Dream work outside the clinical setting is not a substitute for psychotherapy, or other professional treatment, and should not be used as such.
"Working with dreams" means remembering and exploring the dreams from sleep to explore their deeper meanings as a means of enriching experience and self knowledge. Each one of us is uniquely blind to the deeper meanings of our own dreams, and Dream Work helps us see what amazing gifts are there, just below the surface of "manifest content" and obvious appearance.
There are many benefits to dream work, yet one should recognise that there are potential risks. Dream work is generally a group activity and as such group dynamics have a profound influence on the approach to dream work. One should consider dream sharing that respects the dreamer's dignity and integrity; and which recognises the dreamer as the decision-maker regarding the significance of the dream. Systems of dream work that assign authority over, or knowledge of, the dream's meanings to someone who is not the dreamer can be misleading, incorrect, and harmful. Ethical dream work helps the dreamer work with his/her own dream images, feelings, and associations, and guides the dreamer to more fully experience, appreciate, and understand the dream.
Every dream may have multiple meanings, and different techniques may be reasonably employed to touch these multiple layers of significance. A dreamer's decision to share or discontinue sharing a dream should always be respected and honoured. The dreamer should be forewarned that unexpected issues or emotions may arise in the course of dream work. Information and mutual agreement about the degree of privacy and confidentiality are essential ingredients in creating a safe atmosphere for dream sharing.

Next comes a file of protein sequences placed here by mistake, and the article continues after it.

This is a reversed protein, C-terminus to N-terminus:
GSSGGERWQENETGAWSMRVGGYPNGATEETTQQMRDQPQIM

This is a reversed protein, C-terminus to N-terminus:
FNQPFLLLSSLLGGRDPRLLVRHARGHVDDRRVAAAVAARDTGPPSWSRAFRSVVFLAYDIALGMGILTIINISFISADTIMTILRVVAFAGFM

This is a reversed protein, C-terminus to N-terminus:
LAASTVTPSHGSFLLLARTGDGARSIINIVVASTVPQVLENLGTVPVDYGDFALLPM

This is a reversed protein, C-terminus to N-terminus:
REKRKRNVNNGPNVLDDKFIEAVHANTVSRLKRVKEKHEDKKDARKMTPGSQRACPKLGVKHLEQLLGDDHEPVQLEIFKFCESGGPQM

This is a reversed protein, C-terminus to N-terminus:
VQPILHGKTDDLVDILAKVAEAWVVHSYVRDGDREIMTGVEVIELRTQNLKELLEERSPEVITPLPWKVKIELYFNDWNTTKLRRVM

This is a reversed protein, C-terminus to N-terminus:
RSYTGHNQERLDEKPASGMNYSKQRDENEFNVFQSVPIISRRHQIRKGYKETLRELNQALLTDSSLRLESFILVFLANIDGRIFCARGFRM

All dreams speak a universal language and come in the service of health and wholeness. There is no such thing as a "bad dream" - only dreams that sometimes take a dramatically negative form in order to grab our attention.
Only the dreamer can say with any certainty what meanings his or her dream may have. This certainty usually comes in the form of a wordless "aha!" of recognition. This "aha" is a function of memory, and is the only reliable touchstone of dream work. There is no such thing as a dream with only one meaning. All dreams and dream images are "over-determined," and have multiple meanings and layers of significance. No dreams come to tell you what you already know. All dreams break new ground and invite you to new understandings and insights.
When talking to others about their dreams, it is both wise and polite to preface your remarks with words to the effect of "if it were my dream...," and to keep this commentary in the first person as much as possible. This means that even relatively challenging comments can be made in such a way that the dreamer may actually be able to hear and internalise them. It also can become a profound psycho-spiritual discipline.
All dream group participants should agree at the outset to maintain anonymity in all discussions of dream work. In the absence of any specific request for confidentiality, group members should be free to discuss their experiences openly outside the group, provided no other dreamer is identifiable in their stories. However, whenever any group member requests confidentiality, all members should agree to be bound automatically by such a request.
Silvia Camastral Ph.D - Brisbane
Process Oriented Psychotherapist